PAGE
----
The Biblical lands, that is, the area of the Levant, are known as and referred to as ‘a Land flowing with Milk and Honey’. Could this description originally have referred to a land where milk was obtained from domesticated animals and sweet malts were processed from the grain, a land where people had learnt to tame the wild animals and to process grain into sweetness?

Malt liquid and barley mash are easy to make, versatile food products and they are very good to eat. They can be mixed with milk to make a delicious and highly nutritious food resource. Malt contains digestible B-Vitamins that would have improved the health of those who began to eat it, although the evidence of the early Natufians’ dental caries might suggest an adverse effect on their dental health.

The step from the malting and mashing of barley to that of alcoholic fermentation is not a difficult one to imagine. Wild yeasts would have flourished in a sweet mash or in malt liquids that had been left to stand. Within covered vessels, conditions are perfect for an alcoholic rather than a lactic fermentation. With careful observation, practice and experimentation, the earliest grain processors would have learnt to manage the several stages from grain to ale. These techniques would then have been passed on from one generation to the next.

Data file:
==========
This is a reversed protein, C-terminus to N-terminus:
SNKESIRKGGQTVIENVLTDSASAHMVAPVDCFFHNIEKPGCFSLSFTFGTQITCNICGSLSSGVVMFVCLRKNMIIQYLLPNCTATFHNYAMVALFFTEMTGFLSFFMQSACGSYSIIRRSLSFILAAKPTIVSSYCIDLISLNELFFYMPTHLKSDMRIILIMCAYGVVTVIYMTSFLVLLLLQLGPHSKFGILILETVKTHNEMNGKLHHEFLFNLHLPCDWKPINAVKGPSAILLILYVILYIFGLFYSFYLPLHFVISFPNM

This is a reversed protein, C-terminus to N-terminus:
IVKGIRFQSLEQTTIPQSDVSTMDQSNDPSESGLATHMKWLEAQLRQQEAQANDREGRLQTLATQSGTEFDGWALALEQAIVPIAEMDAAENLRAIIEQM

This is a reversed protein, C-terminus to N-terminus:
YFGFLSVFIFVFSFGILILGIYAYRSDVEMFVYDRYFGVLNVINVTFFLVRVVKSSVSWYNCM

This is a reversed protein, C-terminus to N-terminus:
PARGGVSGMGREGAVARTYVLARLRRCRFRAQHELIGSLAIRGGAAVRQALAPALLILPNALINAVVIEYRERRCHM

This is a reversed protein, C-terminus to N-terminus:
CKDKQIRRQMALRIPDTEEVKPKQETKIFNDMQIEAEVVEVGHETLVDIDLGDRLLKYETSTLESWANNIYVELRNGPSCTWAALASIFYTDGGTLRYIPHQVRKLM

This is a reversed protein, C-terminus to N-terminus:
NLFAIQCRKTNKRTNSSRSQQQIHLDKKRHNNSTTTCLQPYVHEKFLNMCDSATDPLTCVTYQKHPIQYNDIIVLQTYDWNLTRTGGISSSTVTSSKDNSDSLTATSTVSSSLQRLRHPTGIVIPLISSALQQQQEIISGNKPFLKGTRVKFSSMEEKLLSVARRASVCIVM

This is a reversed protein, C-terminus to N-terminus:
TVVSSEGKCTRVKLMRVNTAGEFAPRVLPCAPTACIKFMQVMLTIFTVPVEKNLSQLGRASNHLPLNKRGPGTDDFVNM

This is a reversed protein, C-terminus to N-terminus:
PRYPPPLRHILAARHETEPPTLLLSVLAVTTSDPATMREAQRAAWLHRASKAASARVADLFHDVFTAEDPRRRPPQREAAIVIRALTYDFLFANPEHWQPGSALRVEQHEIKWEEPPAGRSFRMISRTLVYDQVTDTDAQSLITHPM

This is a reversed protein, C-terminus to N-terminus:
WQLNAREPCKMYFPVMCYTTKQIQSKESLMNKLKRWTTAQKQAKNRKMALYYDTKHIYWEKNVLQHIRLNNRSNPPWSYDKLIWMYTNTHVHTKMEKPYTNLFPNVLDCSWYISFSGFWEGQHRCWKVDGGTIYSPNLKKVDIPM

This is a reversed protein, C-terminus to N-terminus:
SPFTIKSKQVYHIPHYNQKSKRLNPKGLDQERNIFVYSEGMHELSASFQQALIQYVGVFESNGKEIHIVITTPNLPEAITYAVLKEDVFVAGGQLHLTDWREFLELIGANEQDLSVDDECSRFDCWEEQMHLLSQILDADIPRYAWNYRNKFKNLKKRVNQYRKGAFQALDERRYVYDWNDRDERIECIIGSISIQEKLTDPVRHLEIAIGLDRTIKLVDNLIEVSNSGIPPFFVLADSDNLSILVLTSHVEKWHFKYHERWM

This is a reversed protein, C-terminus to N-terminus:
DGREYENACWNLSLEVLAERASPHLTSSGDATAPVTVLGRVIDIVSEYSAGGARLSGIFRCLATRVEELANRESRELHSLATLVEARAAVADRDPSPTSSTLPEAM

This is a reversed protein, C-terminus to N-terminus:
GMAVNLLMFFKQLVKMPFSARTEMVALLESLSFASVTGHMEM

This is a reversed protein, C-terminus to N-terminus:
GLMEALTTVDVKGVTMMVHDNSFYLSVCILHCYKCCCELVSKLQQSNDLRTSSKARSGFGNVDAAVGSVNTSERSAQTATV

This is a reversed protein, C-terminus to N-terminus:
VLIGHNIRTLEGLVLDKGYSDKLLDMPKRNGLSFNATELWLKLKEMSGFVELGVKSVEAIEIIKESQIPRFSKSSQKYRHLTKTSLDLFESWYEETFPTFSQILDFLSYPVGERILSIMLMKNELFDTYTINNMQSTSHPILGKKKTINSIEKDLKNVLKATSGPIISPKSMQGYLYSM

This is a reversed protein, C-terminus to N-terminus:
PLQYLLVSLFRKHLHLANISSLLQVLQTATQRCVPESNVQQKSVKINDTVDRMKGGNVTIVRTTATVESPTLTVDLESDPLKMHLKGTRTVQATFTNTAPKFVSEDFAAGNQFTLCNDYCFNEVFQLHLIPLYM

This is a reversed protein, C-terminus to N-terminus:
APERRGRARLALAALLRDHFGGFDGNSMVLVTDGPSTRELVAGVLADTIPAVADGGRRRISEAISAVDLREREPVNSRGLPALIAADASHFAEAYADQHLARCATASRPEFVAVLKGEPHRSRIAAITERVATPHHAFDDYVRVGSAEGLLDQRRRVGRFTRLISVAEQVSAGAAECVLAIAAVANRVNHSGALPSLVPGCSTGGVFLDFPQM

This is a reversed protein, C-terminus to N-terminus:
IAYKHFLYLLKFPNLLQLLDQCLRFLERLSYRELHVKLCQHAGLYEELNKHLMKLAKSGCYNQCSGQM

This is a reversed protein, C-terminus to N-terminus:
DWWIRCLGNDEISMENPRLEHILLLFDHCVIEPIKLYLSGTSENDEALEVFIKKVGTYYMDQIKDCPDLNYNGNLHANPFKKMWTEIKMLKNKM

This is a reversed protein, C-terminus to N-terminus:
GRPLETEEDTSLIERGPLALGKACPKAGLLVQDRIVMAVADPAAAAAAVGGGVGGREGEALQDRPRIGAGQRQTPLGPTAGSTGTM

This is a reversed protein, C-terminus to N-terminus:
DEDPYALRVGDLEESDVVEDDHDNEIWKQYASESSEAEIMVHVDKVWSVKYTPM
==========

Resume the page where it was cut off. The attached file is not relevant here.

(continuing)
Because of its unique properties, grain was probably regarded as a special or as a sacred crop in Neolithic times. There were many complex rituals surrounding the cultivation, harvesting and processing of the grain in both prehistoric and historic times. Many of these rituals are still celebrated today, such as the annual Harvest Festival, although now within the context of the Christian religion rather than pagan female deities.